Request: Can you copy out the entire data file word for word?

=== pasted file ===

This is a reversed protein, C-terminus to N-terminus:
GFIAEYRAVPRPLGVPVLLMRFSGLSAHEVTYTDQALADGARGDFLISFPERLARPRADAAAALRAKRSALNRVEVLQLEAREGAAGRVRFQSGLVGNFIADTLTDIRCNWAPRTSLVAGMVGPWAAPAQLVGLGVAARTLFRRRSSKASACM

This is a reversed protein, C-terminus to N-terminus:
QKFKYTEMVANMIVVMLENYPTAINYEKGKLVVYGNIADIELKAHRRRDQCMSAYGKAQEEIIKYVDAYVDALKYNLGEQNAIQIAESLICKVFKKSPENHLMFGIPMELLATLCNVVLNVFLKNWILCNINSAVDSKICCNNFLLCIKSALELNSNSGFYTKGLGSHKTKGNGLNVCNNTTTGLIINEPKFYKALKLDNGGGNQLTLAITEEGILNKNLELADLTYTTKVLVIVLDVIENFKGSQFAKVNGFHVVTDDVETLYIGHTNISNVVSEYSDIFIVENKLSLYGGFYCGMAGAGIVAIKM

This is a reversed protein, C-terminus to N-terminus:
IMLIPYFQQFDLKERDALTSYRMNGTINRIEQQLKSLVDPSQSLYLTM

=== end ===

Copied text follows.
This is a reversed protein, C-terminus to N-terminus:
GFIAEYRAVPRPLGVPVLLMRFSGLSAHEVTYTDQALADGARGDFLISFPERLARPRADAAAALRAKRSALNRVEVLQLEAREGAAGRVRFQSGLVGNFIADTLTDIRCNWAPRTSLVAGMVGPWAAPAQLVGLGVAARTLFRRRSSKASACM

This is a reversed protein, C-terminus to N-terminus:
QKFKYTEMVANMIVVMLENYPTAINYEKGKLVVYGNIADIELKAHRRRDQCMSAYGKAQEEIIKYVDAYVDALKYNLGEQNAIQIAESLICKVFKKSPENHLMFGIPMELLATLCNVVLNVFLKNWILCNINSAVDSKICCNNFLLCIKSALELNSNSGFYTKGLGSHKTKGNGLNVCNNTTTGLIINEPKFYKALKLDNGGGNQLTLAITEEGILNKNLELADLTYTTKVLVIVLDVIENFKGSQFAKVNGFHVVTDDVETLYIGHTNISNVVSEYSDIFIVENKLSLYGGFYCGMAGAGIVAIKM

This is a reversed protein, C-terminus to N-terminus:
IMLIPYFQQFDLKERDALTSYRMNGTINRIEQQLKSLVDPSQSLYLTM